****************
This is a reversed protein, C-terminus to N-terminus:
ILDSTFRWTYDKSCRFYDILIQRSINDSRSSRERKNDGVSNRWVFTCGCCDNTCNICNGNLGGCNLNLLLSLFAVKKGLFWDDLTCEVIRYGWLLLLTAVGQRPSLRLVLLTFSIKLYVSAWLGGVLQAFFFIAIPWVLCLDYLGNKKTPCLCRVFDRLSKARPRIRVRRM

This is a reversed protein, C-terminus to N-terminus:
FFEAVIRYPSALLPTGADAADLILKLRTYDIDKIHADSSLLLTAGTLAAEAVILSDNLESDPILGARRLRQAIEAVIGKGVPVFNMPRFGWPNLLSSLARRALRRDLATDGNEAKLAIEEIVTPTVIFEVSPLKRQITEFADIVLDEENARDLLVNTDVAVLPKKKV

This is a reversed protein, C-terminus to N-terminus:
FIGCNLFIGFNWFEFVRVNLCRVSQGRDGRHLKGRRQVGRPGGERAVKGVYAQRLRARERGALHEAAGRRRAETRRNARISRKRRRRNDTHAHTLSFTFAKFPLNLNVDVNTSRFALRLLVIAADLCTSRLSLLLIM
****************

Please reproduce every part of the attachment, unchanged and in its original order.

This is a reversed protein, C-terminus to N-terminus:
ILDSTFRWTYDKSCRFYDILIQRSINDSRSSRERKNDGVSNRWVFTCGCCDNTCNICNGNLGGCNLNLLLSLFAVKKGLFWDDLTCEVIRYGWLLLLTAVGQRPSLRLVLLTFSIKLYVSAWLGGVLQAFFFIAIPWVLCLDYLGNKKTPCLCRVFDRLSKARPRIRVRRM

This is a reversed protein, C-terminus to N-terminus:
FFEAVIRYPSALLPTGADAADLILKLRTYDIDKIHADSSLLLTAGTLAAEAVILSDNLESDPILGARRLRQAIEAVIGKGVPVFNMPRFGWPNLLSSLARRALRRDLATDGNEAKLAIEEIVTPTVIFEVSPLKRQITEFADIVLDEENARDLLVNTDVAVLPKKKV

This is a reversed protein, C-terminus to N-terminus:
FIGCNLFIGFNWFEFVRVNLCRVSQGRDGRHLKGRRQVGRPGGERAVKGVYAQRLRARERGALHEAAGRRRAETRRNARISRKRRRRNDTHAHTLSFTFAKFPLNLNVDVNTSRFALRLLVIAADLCTSRLSLLLIM